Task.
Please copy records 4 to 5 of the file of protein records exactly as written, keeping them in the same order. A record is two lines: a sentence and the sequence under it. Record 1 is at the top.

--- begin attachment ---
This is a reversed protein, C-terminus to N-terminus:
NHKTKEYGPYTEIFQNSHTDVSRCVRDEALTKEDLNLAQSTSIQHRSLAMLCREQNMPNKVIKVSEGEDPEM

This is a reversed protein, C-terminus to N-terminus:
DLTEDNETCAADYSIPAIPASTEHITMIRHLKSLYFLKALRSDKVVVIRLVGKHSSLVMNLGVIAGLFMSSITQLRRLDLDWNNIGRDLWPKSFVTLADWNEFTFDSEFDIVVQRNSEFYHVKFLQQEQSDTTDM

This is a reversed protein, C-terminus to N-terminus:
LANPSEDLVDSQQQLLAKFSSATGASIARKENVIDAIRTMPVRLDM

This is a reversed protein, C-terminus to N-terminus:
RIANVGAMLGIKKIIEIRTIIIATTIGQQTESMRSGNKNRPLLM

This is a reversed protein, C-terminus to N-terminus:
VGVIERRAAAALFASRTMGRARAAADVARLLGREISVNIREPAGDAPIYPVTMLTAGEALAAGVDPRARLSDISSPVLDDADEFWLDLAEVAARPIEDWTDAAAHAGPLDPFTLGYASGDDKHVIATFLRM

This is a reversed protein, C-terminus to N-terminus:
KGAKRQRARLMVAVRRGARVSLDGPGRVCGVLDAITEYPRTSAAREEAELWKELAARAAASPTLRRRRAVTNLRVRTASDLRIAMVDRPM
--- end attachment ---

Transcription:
This is a reversed protein, C-terminus to N-terminus:
RIANVGAMLGIKKIIEIRTIIIATTIGQQTESMRSGNKNRPLLM

This is a reversed protein, C-terminus to N-terminus:
VGVIERRAAAALFASRTMGRARAAADVARLLGREISVNIREPAGDAPIYPVTMLTAGEALAAGVDPRARLSDISSPVLDDADEFWLDLAEVAARPIEDWTDAAAHAGPLDPFTLGYASGDDKHVIATFLRM